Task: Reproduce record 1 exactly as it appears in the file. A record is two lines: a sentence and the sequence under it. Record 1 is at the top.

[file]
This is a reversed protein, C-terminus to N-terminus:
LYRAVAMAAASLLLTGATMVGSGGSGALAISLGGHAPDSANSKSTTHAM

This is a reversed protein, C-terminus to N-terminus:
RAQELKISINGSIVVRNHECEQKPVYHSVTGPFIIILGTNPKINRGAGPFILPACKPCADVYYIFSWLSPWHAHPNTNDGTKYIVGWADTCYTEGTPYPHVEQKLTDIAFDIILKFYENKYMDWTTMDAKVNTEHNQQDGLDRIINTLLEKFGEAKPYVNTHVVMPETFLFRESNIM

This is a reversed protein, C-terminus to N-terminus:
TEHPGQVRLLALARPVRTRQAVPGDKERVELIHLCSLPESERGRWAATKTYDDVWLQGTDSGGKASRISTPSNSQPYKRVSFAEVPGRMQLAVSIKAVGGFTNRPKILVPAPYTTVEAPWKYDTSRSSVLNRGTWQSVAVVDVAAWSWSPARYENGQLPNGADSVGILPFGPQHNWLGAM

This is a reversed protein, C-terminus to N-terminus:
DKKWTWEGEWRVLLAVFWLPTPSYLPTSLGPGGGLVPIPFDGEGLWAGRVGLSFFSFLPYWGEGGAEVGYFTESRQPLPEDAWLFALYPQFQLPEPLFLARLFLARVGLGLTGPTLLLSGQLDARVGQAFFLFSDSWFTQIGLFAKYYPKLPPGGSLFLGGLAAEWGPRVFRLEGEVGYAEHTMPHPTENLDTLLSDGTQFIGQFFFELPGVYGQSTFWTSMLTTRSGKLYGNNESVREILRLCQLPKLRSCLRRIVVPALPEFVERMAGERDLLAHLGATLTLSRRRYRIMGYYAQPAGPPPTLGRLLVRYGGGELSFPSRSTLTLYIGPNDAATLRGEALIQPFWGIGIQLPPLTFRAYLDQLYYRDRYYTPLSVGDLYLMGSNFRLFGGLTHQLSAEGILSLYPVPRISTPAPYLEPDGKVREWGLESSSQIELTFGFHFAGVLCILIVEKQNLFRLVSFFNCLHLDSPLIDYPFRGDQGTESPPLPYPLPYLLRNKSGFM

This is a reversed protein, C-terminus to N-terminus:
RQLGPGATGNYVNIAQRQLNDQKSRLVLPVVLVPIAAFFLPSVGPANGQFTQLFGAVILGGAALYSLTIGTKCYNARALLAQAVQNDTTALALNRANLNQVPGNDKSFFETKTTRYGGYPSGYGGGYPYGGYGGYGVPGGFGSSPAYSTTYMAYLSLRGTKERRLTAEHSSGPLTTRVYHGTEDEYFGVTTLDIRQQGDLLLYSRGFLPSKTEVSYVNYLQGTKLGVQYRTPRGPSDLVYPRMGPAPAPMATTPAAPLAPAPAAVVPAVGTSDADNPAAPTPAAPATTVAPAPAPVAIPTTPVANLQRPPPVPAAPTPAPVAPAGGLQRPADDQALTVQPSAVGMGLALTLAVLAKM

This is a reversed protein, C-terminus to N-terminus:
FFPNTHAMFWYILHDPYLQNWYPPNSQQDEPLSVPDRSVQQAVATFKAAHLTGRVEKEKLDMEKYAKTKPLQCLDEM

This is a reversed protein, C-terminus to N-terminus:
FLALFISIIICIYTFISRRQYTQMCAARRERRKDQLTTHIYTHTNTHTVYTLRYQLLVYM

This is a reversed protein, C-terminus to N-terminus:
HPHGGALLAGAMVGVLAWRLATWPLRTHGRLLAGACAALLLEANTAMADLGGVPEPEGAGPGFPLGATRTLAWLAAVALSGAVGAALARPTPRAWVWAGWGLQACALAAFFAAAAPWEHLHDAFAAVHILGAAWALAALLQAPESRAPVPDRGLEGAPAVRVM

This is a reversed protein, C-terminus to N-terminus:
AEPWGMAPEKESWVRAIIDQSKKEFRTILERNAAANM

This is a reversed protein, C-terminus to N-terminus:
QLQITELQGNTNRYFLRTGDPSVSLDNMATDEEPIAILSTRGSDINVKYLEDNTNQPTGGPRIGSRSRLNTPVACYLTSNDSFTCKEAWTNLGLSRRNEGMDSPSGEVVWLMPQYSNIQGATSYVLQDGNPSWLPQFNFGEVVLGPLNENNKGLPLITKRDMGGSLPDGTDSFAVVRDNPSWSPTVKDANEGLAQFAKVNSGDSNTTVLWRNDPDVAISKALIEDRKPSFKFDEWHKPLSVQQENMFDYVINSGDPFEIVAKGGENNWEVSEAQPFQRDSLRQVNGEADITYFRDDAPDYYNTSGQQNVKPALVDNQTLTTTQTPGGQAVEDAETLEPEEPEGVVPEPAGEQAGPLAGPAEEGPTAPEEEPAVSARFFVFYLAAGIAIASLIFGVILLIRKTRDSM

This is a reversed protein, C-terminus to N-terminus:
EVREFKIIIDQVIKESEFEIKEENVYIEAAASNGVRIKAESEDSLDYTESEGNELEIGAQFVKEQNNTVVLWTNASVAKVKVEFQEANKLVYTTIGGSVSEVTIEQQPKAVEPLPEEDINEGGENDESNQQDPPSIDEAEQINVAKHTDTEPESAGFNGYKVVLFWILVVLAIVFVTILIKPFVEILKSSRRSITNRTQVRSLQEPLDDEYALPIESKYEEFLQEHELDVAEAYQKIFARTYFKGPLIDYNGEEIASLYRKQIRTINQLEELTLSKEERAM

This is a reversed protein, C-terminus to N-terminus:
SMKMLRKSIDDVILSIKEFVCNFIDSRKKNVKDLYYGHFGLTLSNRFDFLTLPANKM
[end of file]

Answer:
This is a reversed protein, C-terminus to N-terminus:
LYRAVAMAAASLLLTGATMVGSGGSGALAISLGGHAPDSANSKSTTHAM